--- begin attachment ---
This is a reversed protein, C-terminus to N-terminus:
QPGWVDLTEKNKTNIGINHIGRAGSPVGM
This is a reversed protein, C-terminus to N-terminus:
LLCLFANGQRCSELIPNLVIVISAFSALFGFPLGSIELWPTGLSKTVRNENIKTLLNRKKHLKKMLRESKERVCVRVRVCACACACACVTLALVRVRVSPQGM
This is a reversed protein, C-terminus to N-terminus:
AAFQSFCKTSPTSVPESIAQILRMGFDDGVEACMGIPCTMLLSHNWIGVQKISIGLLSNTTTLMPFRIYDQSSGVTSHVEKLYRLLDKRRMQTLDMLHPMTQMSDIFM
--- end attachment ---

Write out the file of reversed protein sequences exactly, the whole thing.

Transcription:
This is a reversed protein, C-terminus to N-terminus:
QPGWVDLTEKNKTNIGINHIGRAGSPVGM
This is a reversed protein, C-terminus to N-terminus:
LLCLFANGQRCSELIPNLVIVISAFSALFGFPLGSIELWPTGLSKTVRNENIKTLLNRKKHLKKMLRESKERVCVRVRVCACACACACVTLALVRVRVSPQGM
This is a reversed protein, C-terminus to N-terminus:
AAFQSFCKTSPTSVPESIAQILRMGFDDGVEACMGIPCTMLLSHNWIGVQKISIGLLSNTTTLMPFRIYDQSSGVTSHVEKLYRLLDKRRMQTLDMLHPMTQMSDIFM